3 ( +3 / -0 )
"...in an effort to strengthen Japan's ability to participate...in the lead-up to the 2020 Olympics." Please tell me the planning goes beyond the Olympics. Otherwise, this is just a matsuri. Also, if the word "officially spoken languages" is going to be used, I'd like to see what measures are being taken in the education system to prepare its citizens and youth for,the upcoming official English zones. But I guess overall this is probably a good thing.
5 ( +5 / -0 )
Japan committed terrible atrocities during the war. There, that's out of the way. But but but...Abe-san is pretty much damned no matter what he does. Almost every country honors its war dead. Whether or not that is seen as positive or negative depends on which side (winning or losing) the country was/is on. Having said that, look at the opening sentence of the article: "...an April memorial service dedicated to World War II war criminals...". Although I wasn't there (and so I could be very wrong), I doubt the ceremony was dedicated to 'war criminals'. I suspect (and I repeat, I wasn't there so I could be wrong) it was dedicated to war DEAD. No one would show up for a ceremony to celebrate criminals. Whether on the side of 'right' or 'wrong' it doesn't change the fact that tens of thousands of people died. The whole temple/shrine thing is another matter....
-10 ( +9 / -19 )
Wow, this is an encouraging move. And a bit of a pleasant surprise. Those countries that most avail themselves of the ocean's blessings should have an active interest in protecting ocean resources and using them sustainably. Although I'm sure that many fishers will not be too happy about this, in the end they would more unhappy if the stocks disappeared completely. So, a step in the right direction.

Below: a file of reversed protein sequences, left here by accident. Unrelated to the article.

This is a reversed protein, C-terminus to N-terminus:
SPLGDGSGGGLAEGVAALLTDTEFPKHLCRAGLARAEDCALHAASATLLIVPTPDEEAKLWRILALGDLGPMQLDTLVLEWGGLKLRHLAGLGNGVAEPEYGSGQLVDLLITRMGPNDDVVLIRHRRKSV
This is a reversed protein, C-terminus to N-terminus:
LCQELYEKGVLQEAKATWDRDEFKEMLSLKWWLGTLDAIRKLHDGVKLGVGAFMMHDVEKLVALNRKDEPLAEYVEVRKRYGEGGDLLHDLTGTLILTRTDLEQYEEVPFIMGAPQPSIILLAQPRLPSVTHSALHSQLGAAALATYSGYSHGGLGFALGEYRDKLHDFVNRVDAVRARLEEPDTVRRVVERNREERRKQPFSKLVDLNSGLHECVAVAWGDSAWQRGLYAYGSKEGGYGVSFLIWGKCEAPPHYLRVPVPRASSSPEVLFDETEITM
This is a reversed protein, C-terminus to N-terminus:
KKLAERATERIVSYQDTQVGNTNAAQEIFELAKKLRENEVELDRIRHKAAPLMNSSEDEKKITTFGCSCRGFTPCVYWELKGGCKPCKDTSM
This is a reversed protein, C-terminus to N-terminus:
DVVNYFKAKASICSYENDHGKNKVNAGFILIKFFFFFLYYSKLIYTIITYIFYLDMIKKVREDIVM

5 ( +5 / -0 )
Mixed feelings on this. I appreciate his efforts in the face of a terrifying situation. But the almost universal attempts to paint him as a hero sets off my BS radar. No one quite knows his true role in saving Japan, or in being unable to prevent the accident. I saw an NHK documentary that suggested a series of blunders and miscalculations, which makes me wonder. Anyhow, RIP Mr. Yoshida. I will be brave and err on the side of your heroism...for now.
3 ( +5 / -2 )
Who are these "researchers" doing the studies? Who is this "committee comprised of experts"? Who are these experts? Who are these "Fukushima prefectural officials"? Come on JT, please dig into the details and provide them, rather than being ambiguous. You are watering down your own credibility with this vagueness. Of course prefectural officials and the researchers assigned by them are going to say they cannot conclusively say the cancer is related to the accident. But I have also seen other scientific studies (not commissioned by the prefectural officials) that statistically show an almost incontrovertible link between the accident and cancer rates. There are many studies. Why not a review of them all?
0 ( +7 / -7 )